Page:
Four years. Numerous redesigns. A ton of functional challenges. And more than $1.5 million in development costs.
All for a sponge?
Well, as the buying public proved Sunday, the daddy of the smiley-face scouring pad sensation, Scrub Daddy, appears to have hit on another winner.
"So basically just sold out of 16,000 sets in 7 mins on QVC!!!," company president and CEO Aaron Krause wrote in an email after introducing his latest brain burst – Scrub Daisy – during an appearance on the shopping channel's In the Kitchen With David segment. "Daisy is officially CRAZY!!!"
Krause called the product's launch "the end of a really long road of four years of a labor of love." He is predicting the Scrub Daisy line – a seven-piece bouquet, if you will, of cleaning wands, a vase, and accessories that sold Sunday on QVC for $31.68 each – will become the company's "flagship" product, and has already trademarked two slogans in anticipation: "Crazy for Daisy" and "The Power is in the Flower."
That's a pretty ambitious projection, given what Scrub Daddy has become since the 47-year-old Voorhees inventor brought that creation – made of a secret formula of engineered polymer that turns hard in cold water and soft in hot, and never scratches surfaces or becomes smelly – to market in 2012 for $3.99 each. It accounts for more than $23 million in global sales a year for Scrub Daddy Inc., now a company of 50 full-time and 20 part-time employees, and with a headquarters/plant/warehouse in Folcroft, Delaware County, that was doubled last November to 70,000 square feet.
In 2014, Scrub Daddy was the most successful product in what was then the five-year history of ABC-TV's Shark Tank, attracting an investment by infomercial aficionado Lori Greiner. Since then, many more entrepreneurs have been invited to the Sony Pictures Studios lot in California's Culver City to pitch to the sharks. Yet Scrub Daddy, with 35 million sold, remains "one of the top five most successful companies in the history of the show," said Krause.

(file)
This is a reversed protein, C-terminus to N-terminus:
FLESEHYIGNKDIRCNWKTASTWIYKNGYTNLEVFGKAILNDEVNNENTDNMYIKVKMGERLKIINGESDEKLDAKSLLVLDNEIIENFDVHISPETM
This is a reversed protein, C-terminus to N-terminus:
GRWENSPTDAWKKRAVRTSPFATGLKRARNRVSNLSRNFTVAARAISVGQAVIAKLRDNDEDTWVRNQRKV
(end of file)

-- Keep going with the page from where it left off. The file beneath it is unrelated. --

But like a typical entrepreneur, he had more ideas in him, prompted by customer requests, Krause said. Scrub Daisy is "the best of every one of our exclusive materials," he said, "married into a floral design to clean every aspect of the kitchen."
As Krause powered through a live on-air demo Sunday at QVC, show host David Venable gushed, giggled, and praised, "This is exciting. This is great." He occasionally broke in with sales updates: "2,200 … 3,200 … 5,000 are now gone. It's never been seen on television before today. … Guys, don't miss this."
In an interview Friday, Krause called the Daisy line: "Something revolutionary, and that's why it's taken four years."
Among the contributing factors, he cited:
The three sponge heads – a daisy, a sunflower, and a hyacinth – have connection mechanisms that make changing them easy but are firm enough so the sponges don't pop off the soap dispensing wand during use.
The heads are made of Scrub Daddy and Scrub Mommy (more absorbent, like a typical sponge) materials ultrasonically welded into layers to resemble flower petals.
The soap-dispensing system in the wand has a valve designed to release a certain amount of soap yet prevent leaking.
The different flowers aren't for aesthetic variety. Each is designed for a different use. The daisy for coffee pots, bowls, and pots; the angled sunflower for such items as plates and cookie sheets; the long, narrow hyacinth for bottles and the popular thermal S'well.
A smiling scrubbing pad is attached to each, naturally.
Aspects of production are in Germany and Shanghai, with assembly and packaging done in Folcroft.
Krause left the QVC studios near West Chester late Sunday afternoon and headed straight to Newark Liberty International Airport, where he boarded a flight Sunday night to Paris. His company signed a deal with a French distributor who got the entire Scrub Daddy Inc. line in the Carrefour store chain.